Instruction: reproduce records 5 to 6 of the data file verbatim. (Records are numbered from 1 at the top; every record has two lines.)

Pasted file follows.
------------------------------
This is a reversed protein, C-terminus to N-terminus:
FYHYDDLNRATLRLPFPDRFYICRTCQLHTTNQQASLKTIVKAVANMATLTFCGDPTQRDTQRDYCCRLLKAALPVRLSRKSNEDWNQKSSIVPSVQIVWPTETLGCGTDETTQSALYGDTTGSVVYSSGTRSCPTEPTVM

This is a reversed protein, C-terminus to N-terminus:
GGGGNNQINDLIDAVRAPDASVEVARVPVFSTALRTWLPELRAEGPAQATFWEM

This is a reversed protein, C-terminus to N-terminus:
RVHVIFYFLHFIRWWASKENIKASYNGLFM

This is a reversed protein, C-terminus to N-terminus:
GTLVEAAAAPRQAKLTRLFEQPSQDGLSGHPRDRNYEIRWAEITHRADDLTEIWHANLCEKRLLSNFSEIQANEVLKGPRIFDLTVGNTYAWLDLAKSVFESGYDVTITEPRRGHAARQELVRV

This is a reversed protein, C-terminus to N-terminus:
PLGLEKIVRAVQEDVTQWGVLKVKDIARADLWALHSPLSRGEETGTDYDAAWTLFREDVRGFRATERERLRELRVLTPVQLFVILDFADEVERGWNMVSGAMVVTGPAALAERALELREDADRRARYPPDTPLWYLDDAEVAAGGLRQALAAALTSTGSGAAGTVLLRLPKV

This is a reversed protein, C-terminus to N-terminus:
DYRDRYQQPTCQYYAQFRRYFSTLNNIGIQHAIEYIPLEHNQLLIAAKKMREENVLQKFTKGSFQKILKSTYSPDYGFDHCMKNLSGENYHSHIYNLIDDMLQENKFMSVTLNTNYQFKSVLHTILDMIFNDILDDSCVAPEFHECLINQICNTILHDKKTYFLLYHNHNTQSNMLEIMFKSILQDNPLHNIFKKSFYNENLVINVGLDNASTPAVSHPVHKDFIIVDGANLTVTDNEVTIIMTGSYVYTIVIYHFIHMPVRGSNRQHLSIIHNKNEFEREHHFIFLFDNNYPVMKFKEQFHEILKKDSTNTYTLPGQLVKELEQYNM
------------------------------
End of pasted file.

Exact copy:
This is a reversed protein, C-terminus to N-terminus:
PLGLEKIVRAVQEDVTQWGVLKVKDIARADLWALHSPLSRGEETGTDYDAAWTLFREDVRGFRATERERLRELRVLTPVQLFVILDFADEVERGWNMVSGAMVVTGPAALAERALELREDADRRARYPPDTPLWYLDDAEVAAGGLRQALAAALTSTGSGAAGTVLLRLPKV

This is a reversed protein, C-terminus to N-terminus:
DYRDRYQQPTCQYYAQFRRYFSTLNNIGIQHAIEYIPLEHNQLLIAAKKMREENVLQKFTKGSFQKILKSTYSPDYGFDHCMKNLSGENYHSHIYNLIDDMLQENKFMSVTLNTNYQFKSVLHTILDMIFNDILDDSCVAPEFHECLINQICNTILHDKKTYFLLYHNHNTQSNMLEIMFKSILQDNPLHNIFKKSFYNENLVINVGLDNASTPAVSHPVHKDFIIVDGANLTVTDNEVTIIMTGSYVYTIVIYHFIHMPVRGSNRQHLSIIHNKNEFEREHHFIFLFDNNYPVMKFKEQFHEILKKDSTNTYTLPGQLVKELEQYNM